The Joplin Globe, Joplin, MO

November 23, 2012

Black Friday shoppers line up early, despite varied store opening times

By Ryan Richardson
rrichardson@joplinglobe.com

JOPLIN, Mo. — When Joseph Dixon and three family members staked out their spots as first in line for Black Friday deals at Best Buy, they weren't sure what they wanted to purchase.

But since it was only noon on Wednesday, they had plenty of time to figure it out.

"We spent a lot of our time studying the ad and deciding what we were going for," said Dixon.

The Springfield resident was among the throngs of local shoppers who got a jump on holiday sales as more and more stores joined the trend of opening Thursday evening.

Nearly 400 shoppers were lined up outside of Best Buy on Thanksgiving evening ahead of the store's midnight opening.

After studying the advertisements, Dixon eventually settled on a 55-inch 3-D television, a new surround sound system and various other sale items. He said he planned on spending nearly $2,000 at Best Buy, but it wouldn't be the best deal of the day for him.

"I think the coolest thing we got was a black-and-white stray cat that we found out here," he said. "We had one of our friends go and buy a cat carrier, and we are taking him home with us. We named him Friday, of course."

Behind Dixon, fellow shoppers congregated under a pop-up canopy that he had brought with him. Several people took turns playing the generator-powered Xbox 360 that he also brought to keep himself entertained. Best Buy employees helped the shoppers out with battery donations to power their controllers.

"The staff for the store has been extremely nice to everyone out here," Dixon said. "We've had offers of coffee. They've brought us batteries and asked us if there was anything they could get us. That's the best customer service ever, and we haven't even bought anything yet."

This was Dixon's second year in a row waiting at Best Buy, but this was his first year landing the coveted first place in line.

He had one piece of advice for others wanting to wait in line to shop:

"Bring a pillow, because concrete is really, really hard," Dixon said.

Shoppers also lined the parking lot at Northpark Mall ahead of the midnight opening, despite several of its anchor stores not opening until early Friday morning.

Several of the mall's smaller stores had to deal with even larger crowds than in past years.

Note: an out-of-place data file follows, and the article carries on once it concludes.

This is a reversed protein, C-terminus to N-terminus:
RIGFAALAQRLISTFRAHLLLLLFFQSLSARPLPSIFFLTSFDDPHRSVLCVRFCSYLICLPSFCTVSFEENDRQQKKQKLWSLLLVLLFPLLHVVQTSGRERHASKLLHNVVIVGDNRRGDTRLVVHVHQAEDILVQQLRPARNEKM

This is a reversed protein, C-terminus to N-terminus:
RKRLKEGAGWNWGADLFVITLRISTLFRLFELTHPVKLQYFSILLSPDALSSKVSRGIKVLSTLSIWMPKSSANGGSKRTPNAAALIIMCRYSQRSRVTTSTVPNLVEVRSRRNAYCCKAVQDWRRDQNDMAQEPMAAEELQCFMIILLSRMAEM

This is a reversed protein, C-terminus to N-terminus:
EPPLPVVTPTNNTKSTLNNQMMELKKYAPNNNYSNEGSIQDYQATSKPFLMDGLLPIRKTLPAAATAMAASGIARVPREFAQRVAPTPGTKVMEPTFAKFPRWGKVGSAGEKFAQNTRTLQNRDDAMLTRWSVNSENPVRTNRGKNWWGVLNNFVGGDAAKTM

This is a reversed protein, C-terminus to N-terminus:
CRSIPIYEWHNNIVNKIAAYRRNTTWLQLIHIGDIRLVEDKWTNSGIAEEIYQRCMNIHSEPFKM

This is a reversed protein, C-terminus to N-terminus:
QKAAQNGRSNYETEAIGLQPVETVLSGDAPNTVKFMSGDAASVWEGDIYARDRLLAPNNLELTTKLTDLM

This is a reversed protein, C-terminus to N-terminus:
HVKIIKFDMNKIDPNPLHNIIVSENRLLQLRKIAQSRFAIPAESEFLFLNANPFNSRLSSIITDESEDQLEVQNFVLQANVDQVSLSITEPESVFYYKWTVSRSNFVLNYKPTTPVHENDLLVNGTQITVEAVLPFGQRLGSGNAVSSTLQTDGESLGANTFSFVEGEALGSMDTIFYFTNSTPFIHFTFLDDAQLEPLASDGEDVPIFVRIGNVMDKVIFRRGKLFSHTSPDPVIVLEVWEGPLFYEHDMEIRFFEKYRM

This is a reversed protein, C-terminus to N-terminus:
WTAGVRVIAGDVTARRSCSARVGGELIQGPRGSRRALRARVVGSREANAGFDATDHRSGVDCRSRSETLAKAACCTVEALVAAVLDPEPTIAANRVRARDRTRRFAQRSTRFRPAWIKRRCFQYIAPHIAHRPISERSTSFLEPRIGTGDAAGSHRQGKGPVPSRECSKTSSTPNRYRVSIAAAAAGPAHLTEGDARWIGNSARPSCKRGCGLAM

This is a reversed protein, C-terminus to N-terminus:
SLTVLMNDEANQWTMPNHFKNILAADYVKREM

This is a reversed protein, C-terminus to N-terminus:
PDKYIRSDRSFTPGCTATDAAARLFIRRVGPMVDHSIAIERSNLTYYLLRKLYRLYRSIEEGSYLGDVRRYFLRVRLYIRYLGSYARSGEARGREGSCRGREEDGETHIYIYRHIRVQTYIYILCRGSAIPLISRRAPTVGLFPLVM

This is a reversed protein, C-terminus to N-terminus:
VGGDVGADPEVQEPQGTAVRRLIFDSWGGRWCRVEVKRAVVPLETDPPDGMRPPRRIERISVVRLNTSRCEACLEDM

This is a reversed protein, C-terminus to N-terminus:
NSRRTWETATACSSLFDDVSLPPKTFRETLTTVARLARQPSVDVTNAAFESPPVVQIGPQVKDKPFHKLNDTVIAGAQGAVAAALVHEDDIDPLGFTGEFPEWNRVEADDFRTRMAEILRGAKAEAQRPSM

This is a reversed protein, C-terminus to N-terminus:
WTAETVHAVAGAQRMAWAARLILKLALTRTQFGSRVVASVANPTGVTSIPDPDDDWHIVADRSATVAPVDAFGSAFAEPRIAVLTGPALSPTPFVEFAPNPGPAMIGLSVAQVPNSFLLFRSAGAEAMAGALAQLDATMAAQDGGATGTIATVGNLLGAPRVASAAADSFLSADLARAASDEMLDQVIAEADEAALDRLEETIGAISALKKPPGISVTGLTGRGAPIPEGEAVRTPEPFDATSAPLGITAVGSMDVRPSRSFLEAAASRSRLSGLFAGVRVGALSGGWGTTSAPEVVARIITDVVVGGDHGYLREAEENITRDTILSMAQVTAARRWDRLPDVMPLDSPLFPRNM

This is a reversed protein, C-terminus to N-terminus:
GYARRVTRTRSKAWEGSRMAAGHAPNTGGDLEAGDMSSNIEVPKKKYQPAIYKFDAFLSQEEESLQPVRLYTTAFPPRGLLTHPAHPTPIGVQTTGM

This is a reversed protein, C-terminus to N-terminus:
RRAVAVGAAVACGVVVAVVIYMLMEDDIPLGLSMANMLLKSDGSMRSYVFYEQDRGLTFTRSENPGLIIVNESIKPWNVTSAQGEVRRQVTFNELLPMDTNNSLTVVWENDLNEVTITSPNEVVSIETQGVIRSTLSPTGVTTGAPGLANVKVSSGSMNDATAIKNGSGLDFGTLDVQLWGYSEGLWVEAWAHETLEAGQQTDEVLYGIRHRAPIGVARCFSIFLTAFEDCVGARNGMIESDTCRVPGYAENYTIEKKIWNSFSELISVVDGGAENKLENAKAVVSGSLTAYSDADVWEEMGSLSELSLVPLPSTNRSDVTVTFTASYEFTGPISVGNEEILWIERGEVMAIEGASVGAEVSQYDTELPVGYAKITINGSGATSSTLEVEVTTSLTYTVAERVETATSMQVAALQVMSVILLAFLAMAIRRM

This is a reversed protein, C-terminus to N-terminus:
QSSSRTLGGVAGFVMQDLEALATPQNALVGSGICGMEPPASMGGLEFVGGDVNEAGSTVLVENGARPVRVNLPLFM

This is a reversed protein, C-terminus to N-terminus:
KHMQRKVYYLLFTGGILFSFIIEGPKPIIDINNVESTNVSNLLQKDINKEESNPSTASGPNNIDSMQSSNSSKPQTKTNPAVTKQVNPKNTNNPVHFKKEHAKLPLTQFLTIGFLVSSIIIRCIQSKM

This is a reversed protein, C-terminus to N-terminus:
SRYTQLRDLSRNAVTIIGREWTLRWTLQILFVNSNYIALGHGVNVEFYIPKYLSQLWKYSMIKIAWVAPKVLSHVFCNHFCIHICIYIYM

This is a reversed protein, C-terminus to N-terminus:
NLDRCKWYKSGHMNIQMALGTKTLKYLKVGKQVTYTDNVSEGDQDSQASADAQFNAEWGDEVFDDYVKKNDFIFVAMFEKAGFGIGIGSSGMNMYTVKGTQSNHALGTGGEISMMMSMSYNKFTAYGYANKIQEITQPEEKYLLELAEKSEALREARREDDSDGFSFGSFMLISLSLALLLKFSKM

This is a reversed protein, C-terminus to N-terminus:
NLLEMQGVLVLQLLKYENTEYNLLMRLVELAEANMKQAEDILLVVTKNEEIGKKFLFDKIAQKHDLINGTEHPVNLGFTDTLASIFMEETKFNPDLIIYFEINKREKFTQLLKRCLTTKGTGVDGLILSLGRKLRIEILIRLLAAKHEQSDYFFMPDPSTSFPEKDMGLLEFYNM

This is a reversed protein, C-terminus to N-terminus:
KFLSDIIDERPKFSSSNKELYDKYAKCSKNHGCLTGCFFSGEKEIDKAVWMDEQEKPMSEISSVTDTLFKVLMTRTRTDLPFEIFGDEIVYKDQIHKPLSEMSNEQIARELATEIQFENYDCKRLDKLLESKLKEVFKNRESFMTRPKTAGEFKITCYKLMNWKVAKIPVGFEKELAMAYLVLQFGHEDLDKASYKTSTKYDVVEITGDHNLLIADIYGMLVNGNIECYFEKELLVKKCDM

Victoria's Secret manager Tara Danner had extra security on hand, in addition to limiting the amount of people allowed in the store at once.

"We weren't going to take the chance of someone getting hurt or worse," Danner said. "The same items are in there, and people are still going to get what they want. But we aren't going to have something crazy happen."

Wal-Mart opened its doors at 8 p.m. Thursday with a smaller selection of door-buster deals than in previous years, but with a contingency plan for shoppers who may have missed out on items. Shoppers who got in by 10 p.m. were given vouchers for sale items that were no longer in stock.

The store also staggered times that items went on sale and hired Joplin police officers to help with security.

Not every shopper who was out Thursday evening and early Friday morning was shopping for family members or even themselves.

For a recently-engaged Warrensburg couple, the holiday sales provided an opportunity for them to shop for a family they selected to help as part of the Salvation Army's Angel Tree charitable-giving program. Adam Pennel and Laylan Hecker traveled to Joplin to visit family for Thanksgiving and decided to brave the crowds at Wal-Mart, 1501 S. Range Line Road, in an effort to make their money go a bit further than normal.

The list they received to shop for the family was broken into two categories: wants and needs. The couple was proud of the fact they were able to purchase almost everything on both lists.

"Nothing in this basket is ours," Pennel said. "This is everything that our Angel family wanted."

Hecker said it was the best way they could spend the holiday evening.

"We try and pick families that we identify with," she said. "We won't ever see them opening up their gifts, but we know that they will truly enjoy what they get. That's what makes our holiday. That's what we are thankful for."